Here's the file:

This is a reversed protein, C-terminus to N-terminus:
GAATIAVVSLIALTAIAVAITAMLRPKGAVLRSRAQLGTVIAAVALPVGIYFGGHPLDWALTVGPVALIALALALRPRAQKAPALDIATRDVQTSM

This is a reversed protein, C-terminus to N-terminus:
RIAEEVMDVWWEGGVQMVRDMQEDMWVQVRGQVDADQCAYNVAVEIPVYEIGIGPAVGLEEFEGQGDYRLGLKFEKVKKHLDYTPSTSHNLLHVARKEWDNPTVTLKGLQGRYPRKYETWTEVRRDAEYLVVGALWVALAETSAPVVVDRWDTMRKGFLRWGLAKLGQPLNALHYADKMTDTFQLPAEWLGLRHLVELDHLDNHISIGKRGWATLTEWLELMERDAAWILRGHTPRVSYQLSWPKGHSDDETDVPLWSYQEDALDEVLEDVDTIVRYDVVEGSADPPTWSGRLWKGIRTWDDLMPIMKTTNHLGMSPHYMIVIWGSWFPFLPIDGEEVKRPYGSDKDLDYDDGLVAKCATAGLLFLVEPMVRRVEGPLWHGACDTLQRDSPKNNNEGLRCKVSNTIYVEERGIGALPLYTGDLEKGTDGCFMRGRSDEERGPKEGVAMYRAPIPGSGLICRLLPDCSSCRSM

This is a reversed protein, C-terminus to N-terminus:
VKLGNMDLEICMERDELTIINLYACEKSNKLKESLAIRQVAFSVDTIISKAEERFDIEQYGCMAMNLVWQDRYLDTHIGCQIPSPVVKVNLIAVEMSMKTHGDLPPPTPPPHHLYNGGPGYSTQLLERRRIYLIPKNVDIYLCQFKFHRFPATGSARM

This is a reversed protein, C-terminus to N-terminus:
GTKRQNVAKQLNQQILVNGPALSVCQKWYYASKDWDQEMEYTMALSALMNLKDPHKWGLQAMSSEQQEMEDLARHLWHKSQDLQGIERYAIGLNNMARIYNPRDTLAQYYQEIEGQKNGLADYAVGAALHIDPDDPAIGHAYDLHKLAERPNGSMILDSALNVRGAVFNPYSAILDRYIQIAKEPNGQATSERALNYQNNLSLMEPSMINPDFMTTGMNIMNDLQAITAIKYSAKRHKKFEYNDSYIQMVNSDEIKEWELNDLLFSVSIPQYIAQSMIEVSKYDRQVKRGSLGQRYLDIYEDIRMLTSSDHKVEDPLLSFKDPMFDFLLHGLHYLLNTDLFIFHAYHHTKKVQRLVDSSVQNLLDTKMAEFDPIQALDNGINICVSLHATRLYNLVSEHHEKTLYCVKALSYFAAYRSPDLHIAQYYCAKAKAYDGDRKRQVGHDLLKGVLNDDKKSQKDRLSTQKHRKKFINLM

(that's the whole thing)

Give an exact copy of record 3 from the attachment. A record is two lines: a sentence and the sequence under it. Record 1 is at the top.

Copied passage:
This is a reversed protein, C-terminus to N-terminus:
VKLGNMDLEICMERDELTIINLYACEKSNKLKESLAIRQVAFSVDTIISKAEERFDIEQYGCMAMNLVWQDRYLDTHIGCQIPSPVVKVNLIAVEMSMKTHGDLPPPTPPPHHLYNGGPGYSTQLLERRRIYLIPKNVDIYLCQFKFHRFPATGSARM